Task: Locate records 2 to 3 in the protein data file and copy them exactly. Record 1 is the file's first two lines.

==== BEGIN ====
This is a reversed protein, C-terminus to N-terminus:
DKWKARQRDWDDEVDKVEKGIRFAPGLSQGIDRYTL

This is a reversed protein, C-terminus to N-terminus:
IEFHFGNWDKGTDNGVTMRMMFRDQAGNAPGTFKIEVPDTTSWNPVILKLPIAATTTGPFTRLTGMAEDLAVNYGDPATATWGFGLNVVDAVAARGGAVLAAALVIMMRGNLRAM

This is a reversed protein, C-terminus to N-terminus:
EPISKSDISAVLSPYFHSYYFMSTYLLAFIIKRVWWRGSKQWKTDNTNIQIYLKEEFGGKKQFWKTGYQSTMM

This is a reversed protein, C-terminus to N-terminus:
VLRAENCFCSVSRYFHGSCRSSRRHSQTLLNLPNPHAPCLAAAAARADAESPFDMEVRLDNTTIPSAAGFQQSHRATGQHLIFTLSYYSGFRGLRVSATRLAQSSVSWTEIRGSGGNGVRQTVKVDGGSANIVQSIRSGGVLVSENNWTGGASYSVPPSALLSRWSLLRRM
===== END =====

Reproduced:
This is a reversed protein, C-terminus to N-terminus:
IEFHFGNWDKGTDNGVTMRMMFRDQAGNAPGTFKIEVPDTTSWNPVILKLPIAATTTGPFTRLTGMAEDLAVNYGDPATATWGFGLNVVDAVAARGGAVLAAALVIMMRGNLRAM

This is a reversed protein, C-terminus to N-terminus:
EPISKSDISAVLSPYFHSYYFMSTYLLAFIIKRVWWRGSKQWKTDNTNIQIYLKEEFGGKKQFWKTGYQSTMM